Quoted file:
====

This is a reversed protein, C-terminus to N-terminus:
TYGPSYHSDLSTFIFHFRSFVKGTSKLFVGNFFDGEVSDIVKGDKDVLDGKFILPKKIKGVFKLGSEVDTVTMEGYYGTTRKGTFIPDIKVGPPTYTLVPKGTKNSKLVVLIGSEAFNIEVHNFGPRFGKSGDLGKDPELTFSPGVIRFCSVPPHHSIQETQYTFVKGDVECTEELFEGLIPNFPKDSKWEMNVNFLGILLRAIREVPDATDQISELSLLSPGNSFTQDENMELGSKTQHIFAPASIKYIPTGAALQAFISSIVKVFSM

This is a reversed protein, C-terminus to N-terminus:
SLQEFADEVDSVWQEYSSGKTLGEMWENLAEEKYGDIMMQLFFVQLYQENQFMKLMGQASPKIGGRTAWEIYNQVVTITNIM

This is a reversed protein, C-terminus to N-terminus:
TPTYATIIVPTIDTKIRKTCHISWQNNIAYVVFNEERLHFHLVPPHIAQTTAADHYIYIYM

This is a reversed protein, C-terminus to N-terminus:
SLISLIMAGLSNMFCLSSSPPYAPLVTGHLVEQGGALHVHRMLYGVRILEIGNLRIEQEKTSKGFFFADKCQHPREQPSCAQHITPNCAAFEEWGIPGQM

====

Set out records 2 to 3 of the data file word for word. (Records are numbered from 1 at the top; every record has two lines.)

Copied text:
This is a reversed protein, C-terminus to N-terminus:
SLQEFADEVDSVWQEYSSGKTLGEMWENLAEEKYGDIMMQLFFVQLYQENQFMKLMGQASPKIGGRTAWEIYNQVVTITNIM

This is a reversed protein, C-terminus to N-terminus:
TPTYATIIVPTIDTKIRKTCHISWQNNIAYVVFNEERLHFHLVPPHIAQTTAADHYIYIYM